However, what I didn't necessarily expect to happen is that taking dance lessons makes me a better Pilates teacher, Alex. He is not only a great dancer and teacher, but he’s really smart (former engineer). His lessons are well planned, organized and effective. Three things that I strive for with my teaching too.
It is really hard to do something new. Stepping into a dance studio was way out of my comfort zone. Alex shows me a move and he makes it looks smooth and graceful. Then I try it and it looks nothing like what Alex just did. But as I say to my Pilates clients, “it’s about progress not perfection”.
Taking dance lessons reminds me how intimidating it can be for someone to step out of their comfort zone and take that first step into the Pilates studio. It reminds me what it feels like to be a “newbie”.
"Information Overload" can hinder the learning process. Being a student of dance reminds me how information overload can hinder the learning process. Sometimes when I am being taught a new move or working on progressing and an “old” move, there is too much information and my brain can’t understand it fast enough to send the message to my body. That’s when it’s time to just dance. No talking, no correcting, just figuring it out in my body. As teachers we want to pass a lot of information to our students so you can get the most out of every exercise, but sometimes we need to just stop talking and let you figure it out in your own body.
Never underestimate the power of praise. Being a student of dance reminds me of the power of praise. As Alex and I are repeating the same move over and over, trying to get it right, I find myself waiting for him to say “good job” or “that’s better”. I need that feedback to know that I am on the right track, that my body is moving at least a little better than it was a few moments before. I know that my Pilates students need to hear me say “good job” or “that’s better”. I hope my efforts to help you master an exercise are combined with praise and encouragement in the process. Any attempt is better than no attempt at all.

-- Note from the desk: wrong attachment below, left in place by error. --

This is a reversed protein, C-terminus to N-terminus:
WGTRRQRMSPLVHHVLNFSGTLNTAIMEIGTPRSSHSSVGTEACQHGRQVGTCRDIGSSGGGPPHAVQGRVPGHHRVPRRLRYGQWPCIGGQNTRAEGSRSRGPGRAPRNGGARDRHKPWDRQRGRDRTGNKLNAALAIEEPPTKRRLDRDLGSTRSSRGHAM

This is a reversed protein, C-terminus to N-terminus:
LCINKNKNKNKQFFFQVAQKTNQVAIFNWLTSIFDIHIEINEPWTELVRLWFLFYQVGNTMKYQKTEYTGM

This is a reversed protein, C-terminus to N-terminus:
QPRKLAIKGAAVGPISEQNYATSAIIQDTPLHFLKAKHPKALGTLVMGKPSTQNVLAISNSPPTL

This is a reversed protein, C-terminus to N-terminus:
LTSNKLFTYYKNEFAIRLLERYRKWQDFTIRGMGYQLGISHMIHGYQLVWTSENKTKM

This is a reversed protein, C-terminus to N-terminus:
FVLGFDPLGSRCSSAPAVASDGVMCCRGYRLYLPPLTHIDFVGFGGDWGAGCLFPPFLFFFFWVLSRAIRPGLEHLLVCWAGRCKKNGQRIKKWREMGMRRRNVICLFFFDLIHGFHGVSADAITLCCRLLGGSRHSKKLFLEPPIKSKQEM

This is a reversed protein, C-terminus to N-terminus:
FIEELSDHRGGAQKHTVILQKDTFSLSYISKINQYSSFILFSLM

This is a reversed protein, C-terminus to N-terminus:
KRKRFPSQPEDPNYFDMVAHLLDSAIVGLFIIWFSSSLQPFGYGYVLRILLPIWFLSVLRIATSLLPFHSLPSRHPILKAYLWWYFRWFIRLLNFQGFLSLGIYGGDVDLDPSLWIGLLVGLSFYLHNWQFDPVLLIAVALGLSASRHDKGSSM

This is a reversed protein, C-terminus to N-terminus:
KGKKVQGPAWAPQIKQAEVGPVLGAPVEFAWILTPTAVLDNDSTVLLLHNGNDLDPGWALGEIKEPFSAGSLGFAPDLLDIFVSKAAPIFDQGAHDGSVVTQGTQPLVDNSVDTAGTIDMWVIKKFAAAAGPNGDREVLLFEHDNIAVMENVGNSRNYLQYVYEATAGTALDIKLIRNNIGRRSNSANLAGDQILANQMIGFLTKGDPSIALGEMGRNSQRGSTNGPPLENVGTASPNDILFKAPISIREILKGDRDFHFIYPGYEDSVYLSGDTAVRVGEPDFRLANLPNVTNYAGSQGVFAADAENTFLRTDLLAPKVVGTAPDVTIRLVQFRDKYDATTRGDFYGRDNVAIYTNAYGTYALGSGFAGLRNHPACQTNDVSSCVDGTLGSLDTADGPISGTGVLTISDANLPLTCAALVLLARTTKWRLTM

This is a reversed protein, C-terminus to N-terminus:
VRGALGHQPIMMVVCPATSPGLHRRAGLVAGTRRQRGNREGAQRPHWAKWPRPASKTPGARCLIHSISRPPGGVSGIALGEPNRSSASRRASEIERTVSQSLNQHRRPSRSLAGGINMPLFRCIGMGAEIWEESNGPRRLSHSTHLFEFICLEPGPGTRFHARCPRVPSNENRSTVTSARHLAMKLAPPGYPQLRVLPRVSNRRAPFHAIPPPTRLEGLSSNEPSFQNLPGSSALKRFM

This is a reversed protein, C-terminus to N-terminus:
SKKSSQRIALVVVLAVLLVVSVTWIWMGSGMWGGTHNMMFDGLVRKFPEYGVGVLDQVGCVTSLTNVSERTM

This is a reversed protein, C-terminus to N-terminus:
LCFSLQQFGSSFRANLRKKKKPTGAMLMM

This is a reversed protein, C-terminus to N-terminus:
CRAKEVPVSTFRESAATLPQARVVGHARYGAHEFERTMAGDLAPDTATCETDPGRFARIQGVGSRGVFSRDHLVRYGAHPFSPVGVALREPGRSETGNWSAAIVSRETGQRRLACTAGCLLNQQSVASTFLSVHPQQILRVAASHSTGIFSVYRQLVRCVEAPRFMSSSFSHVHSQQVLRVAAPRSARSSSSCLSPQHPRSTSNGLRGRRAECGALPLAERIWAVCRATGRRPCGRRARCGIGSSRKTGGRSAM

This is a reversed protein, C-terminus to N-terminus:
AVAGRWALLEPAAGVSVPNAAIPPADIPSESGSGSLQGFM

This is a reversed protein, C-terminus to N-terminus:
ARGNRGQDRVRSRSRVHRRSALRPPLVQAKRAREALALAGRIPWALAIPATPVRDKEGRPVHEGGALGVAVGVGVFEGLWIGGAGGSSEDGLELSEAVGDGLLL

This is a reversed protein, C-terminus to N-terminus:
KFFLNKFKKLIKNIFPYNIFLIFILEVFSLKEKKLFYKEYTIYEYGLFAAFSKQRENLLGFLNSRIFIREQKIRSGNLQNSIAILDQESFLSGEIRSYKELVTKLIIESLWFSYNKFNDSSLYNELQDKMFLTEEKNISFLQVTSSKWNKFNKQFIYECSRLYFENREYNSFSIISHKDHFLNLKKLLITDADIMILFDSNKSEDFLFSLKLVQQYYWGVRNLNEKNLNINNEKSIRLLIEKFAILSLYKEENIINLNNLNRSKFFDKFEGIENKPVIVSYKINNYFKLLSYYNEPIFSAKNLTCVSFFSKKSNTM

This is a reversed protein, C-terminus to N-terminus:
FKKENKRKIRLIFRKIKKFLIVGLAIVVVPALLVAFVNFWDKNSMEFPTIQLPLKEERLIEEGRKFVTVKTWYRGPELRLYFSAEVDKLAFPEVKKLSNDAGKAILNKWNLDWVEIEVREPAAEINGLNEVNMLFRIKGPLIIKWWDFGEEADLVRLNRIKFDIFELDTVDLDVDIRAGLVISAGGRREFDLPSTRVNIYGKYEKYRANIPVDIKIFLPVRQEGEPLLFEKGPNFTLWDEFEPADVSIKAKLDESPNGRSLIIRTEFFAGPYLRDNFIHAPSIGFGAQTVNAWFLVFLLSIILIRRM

The lessons I have learned from Pilates students serve me very well in dance lessons. The most important connection between being a teacher of Pilates and a student of dance is what I learn from you, my Pilates students, that I take to my lessons. When I teach you a new exercise, especially an advanced exercise, I know you aren’t going to master it right away. Your spine might not articulate smoothly, or you might twist when you are supposed to bend or you forget part of the movement. I see how great your attempt was and it makes me happy. I see how well you executed the movement based on your level experience in Pilates and I realize that you are learning and I get to be involved in it. That really encourages me as I dance. Of course when the dance teachers demonstrate a move it looks totally different from when I do it. I am not discouraged, I remember all of my wonderful Pilates students. I remind myself of your continued progress. I remind myself how much better your body moves after a month or year of Pilates compared to the first day. I tell myself to keep at it. I will probably never dance as well as Alex and the other teachers, but I will definitely dance better than I did when my husband and I first started.
Dance requires concentration, focus, precision, control, flow, and whole body movement. Every Pilates principle applies to dance as well! I love how I can use what I have learned from my Pilates practice and apply it while dancing and I love how I can take what I learned from being a student of dance and apply it as a Pilates Teacher.
Strive for progress, not for perfection, in every area of your life. Pass it on.